By Nikki Jamieson
Westwind Weekly News
Alberta Health Services (AHS) is reminding people to take precautions against mosquito bites in the summer.
With the approach of August, Alberta is also heading into the time of year when the Culex tarsalis — the species of mosquito that carries West Nile virus — is most active.
WNV is a virus carried by mosquitoes — which have become infected after feeding on infected birds or animals. While the vast majority of people who get bitten do not develop any symptoms, about 20 per cent can develop nonneurological syndrome, symptoms of which include being uncomfortable, including fever, chills, nausea, vomiting, fatigue, skin rash, swollen glands and headache, which typically go away.
However, less than one per cent can develop the more serious neurological syndrome, which symptoms include tremors, drowsiness, confusion, swallowing problems, high fever, unconsciousness, paralysis and even death.
WNV is a risk to all Albertans’health, although older adults are at greater risk of severe illness and lifelong effects.
The first WNV case in Alberta was confirmed in 2003, and since then, more than lab-confirmed 500 cases have been reported in the province.
In 2018, a total of 50 cases were reported in the province, with 40 cases being reported in the South Zone. In 2019, just four cases were reported, with three in the Calgary area and one in the South Zone.
However, the numbers reported by the province are only those confirmed by lab testing.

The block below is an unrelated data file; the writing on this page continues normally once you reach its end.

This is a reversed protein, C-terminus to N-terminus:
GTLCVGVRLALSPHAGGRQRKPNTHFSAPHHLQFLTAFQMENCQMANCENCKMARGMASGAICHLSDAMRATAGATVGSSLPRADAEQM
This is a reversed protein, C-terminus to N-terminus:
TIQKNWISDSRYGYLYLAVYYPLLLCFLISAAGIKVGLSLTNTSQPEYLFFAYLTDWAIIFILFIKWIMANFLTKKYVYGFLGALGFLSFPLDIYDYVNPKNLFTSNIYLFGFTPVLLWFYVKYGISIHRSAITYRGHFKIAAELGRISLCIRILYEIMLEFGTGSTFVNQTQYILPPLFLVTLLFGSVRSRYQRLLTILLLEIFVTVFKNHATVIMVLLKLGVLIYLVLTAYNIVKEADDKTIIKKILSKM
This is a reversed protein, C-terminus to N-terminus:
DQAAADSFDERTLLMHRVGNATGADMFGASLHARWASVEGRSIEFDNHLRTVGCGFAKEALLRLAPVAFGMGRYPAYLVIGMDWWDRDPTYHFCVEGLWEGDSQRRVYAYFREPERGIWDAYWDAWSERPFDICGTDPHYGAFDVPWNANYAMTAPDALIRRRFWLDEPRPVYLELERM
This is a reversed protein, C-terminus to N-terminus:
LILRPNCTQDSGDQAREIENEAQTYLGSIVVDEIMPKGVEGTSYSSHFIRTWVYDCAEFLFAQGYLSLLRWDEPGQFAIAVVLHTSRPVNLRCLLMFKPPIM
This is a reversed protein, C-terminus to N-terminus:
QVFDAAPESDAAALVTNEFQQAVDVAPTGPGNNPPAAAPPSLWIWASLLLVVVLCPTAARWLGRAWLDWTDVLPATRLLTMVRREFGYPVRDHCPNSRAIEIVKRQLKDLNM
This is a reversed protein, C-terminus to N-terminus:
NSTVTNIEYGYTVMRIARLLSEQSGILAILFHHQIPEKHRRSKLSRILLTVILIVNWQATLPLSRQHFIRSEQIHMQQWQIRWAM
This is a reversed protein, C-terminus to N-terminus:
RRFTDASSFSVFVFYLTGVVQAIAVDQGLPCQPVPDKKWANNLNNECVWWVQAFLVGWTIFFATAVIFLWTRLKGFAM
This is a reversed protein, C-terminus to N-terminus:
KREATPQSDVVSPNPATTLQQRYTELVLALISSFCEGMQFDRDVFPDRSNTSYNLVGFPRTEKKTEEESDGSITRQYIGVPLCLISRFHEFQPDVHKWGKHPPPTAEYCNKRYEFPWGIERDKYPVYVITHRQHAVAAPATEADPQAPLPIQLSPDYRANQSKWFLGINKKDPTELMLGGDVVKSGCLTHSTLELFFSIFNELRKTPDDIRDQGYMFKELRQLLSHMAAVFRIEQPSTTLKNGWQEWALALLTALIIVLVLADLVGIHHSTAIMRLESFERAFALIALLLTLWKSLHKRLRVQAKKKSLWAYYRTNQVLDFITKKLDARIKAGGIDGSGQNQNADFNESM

“Simply, where there are mosquitoes — particularly of the Culex tarsalis family — there is risk of West Nile virus infection,” reads the AHS website regarding WNV. “This is why it is important all Albertans take simple precautions to prevent bites, and protect from illness, every day.”
While weather patterns do affect the breeding season of the mosquito, the Culex tarsalis mosquito is typically the most active in a period from the end of July to early fall, or until the first full frost comes, according to AHS.
While only some mosquitoes carry WNV, wherever they are there is always the risk of being infected by WNV, and your best defence against it is to avoid being bitten.
When engaging in outdoor activities, AHS recommends wearing a long-sleeved, light-coloured shirt, pants and a hat — so you stay covered, which will help prevent mosquito bites. AHS also recommends to use an approved insect repellent, such as products that contain DEET or Icaridin, although AHS cautions to pay attention to the percentage of repellent based on age for children younger than 12 years old and to not use any on babies less than six-months old, and instead protect them with full-coverage clothing and a hat.
Additionally, people are advised to stay indoors during dawn and dusk, when mosquitoes are most active. You can help protect your home by ensuring there is no standing water around that mosquitoes can breed in.
To learn more about West Nile virus and what precautions are necessary to reduce its risk, visit http://www.fightthebite.info.